A rush of blood to the head and a few seconds is all it takes to change everything. 'One punch' assault in Queensland is shockingly frequent, with the One Punch Can Kill (OPCK) campaign showing nearly one in five of all cases occur here. These actions resulted in 24 fatalities in the state between 2000-2012, according to the National Center for Biotechnology Information.
The introduction of the Safe Night Out Legislation Amendment 2014 has gone some way to making one punch laws more robust – but new regulations haven't stopped incidents entirely. Assaults in Queensland are still common, with high-profile young offenders Tristan Mataora Heather and Ariik Mayot both convicted in recent times for unlawful striking causing death.
Even the most innocuous night out can totally change when a single punch is thrown – so we wanted to open up the case book on the state's one punch laws and determine where individuals stand under Queensland criminal law.
What is one punch assault?
One punch assault, also known as a 'king hit', is the act of unlawful striking causing death. Alcohol is usually a primary factor in these cases – OPCK research shows a staggering 70 per cent of all one punch incidents nationwide occurred in or near a pub, bar or club. Even if the punch isn't fatal, grievous bodily harm is still an offence and can result in mandatory sentencing under one punch laws.
The majority of one punch assaults occur when alcohol is involved.
What are the regulations in Queensland?
One punch laws govern the specific circumstances involving single-hit assaults that result in grievous bodily harm or death. Unique legislation is required to govern these cases as the action is disproportionately minor when compared to the potential consequences.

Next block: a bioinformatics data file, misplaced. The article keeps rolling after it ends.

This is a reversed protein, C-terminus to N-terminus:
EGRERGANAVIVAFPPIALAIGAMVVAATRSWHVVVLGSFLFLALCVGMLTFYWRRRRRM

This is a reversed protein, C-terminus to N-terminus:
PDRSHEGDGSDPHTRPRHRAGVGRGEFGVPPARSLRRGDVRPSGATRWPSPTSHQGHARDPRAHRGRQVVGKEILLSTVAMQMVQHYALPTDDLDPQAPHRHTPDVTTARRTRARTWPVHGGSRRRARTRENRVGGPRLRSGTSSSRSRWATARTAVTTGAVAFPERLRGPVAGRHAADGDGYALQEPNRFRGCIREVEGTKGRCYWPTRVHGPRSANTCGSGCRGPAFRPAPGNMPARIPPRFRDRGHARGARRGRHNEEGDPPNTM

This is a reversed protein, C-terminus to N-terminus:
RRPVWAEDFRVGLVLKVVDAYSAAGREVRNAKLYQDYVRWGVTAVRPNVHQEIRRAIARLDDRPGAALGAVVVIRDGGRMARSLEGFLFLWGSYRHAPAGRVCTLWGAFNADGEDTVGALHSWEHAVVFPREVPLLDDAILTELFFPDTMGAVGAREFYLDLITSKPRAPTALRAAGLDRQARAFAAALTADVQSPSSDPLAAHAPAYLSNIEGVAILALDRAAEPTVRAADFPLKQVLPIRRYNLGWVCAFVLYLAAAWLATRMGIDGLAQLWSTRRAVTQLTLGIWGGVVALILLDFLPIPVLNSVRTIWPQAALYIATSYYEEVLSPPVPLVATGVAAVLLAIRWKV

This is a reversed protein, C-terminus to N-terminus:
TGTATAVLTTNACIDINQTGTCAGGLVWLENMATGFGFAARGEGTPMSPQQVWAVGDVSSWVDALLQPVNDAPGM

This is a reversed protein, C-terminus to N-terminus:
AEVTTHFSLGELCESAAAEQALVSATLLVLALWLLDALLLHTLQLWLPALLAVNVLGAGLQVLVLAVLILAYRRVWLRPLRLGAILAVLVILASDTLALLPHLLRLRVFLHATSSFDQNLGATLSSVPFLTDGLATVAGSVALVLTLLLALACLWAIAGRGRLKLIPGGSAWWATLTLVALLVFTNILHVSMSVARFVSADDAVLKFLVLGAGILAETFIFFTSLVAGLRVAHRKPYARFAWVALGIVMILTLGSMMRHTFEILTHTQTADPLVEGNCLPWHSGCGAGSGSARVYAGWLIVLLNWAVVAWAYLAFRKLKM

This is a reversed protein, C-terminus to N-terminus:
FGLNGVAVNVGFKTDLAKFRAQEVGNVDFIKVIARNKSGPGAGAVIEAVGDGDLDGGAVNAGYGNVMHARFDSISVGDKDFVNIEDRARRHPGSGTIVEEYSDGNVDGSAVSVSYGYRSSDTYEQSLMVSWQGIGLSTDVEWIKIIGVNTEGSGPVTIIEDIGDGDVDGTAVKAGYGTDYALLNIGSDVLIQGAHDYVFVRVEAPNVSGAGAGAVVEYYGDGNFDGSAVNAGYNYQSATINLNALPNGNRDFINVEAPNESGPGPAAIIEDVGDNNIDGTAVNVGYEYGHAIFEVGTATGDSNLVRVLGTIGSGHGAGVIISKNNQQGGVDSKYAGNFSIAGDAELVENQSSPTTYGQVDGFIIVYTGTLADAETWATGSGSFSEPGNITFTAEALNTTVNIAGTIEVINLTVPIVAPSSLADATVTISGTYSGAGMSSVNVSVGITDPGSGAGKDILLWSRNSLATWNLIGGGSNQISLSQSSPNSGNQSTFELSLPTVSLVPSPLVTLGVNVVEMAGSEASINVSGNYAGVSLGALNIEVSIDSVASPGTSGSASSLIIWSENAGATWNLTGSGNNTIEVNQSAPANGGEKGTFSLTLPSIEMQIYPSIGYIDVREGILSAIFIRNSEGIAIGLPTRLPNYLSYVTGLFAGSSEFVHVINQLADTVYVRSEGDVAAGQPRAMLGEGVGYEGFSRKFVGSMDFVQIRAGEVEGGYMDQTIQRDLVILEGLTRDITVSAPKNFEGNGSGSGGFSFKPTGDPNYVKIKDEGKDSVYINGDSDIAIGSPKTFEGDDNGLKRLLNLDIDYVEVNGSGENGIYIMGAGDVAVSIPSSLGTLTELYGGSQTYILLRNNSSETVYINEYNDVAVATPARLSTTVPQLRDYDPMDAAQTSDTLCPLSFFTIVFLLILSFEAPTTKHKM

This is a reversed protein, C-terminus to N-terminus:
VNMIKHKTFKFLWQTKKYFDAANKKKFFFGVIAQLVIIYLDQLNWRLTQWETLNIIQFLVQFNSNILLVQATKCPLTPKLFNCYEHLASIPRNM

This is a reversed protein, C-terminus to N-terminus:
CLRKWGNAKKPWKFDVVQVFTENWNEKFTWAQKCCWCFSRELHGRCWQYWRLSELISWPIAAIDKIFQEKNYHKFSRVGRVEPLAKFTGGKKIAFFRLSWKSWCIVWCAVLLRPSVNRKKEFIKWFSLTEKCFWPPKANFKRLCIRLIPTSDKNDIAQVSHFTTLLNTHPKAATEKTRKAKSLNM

The Safe Night Out Amendment 2014 was introduced to reduce the risk of one punch assault in Queensland. This detailed action plan included strategies to:
Enforce stronger state penalties for one punch assault – This included new categories of offence and penalties for breaching the law, such as compulsory alcohol and violence counselling.
Improve targeted policing – The policy increased policing powers in restraining aggressive members of the public, reorganised local precincts enforcing the Safe Night Out legislation and sought to establish 'sober safe centres' to contain intoxicated individuals at risk of causing harm.
Increase preventative measures – These policies included enhancing the liquor licensing regime, raising awareness of expected standards of behaviour in public and educating young Queenslanders to promote more responsible drinking.
How do the new laws affect Queenslanders?
Under the new state Criminal Code, an individual is guilty of assault if they unlawfully strike another person to the head or neck, even if this causes death. Intent and reasonable foreseeability are no longer taken into account, meaning offending individuals can no longer claim they had not intended grievous bodily harm or death.
Boxing is a reasonable circumstance in which one punch laws don't apply.
This applies in all cases unless the strike was part of a socially acceptable activity, such as boxing, or the blow was reasonable given the circumstances, such as in self defence.
These sterner one punch laws have significantly affected the way assault in Queensland is treated. Unlawful striking causing death is now the sole responsibility of the offender, unless either of the two case exceptions are applicable. Essentially, accidents are no longer a reasonable excuse if a single punch results in manslaughter or murder.
How can a criminal defence lawyer assist?
One punch assault is a traumatic experience for victims and their loves ones – but also for offenders. The unforeseen consequences of a single punch can change someone's life. That's why a criminal defence lawyer is vital to ensure individuals are treated fairly before the law and all factors in the case are considered diligently.
If you've been involved in a one punch incident, contact the criminal law team at Beavon Lawyers for help today.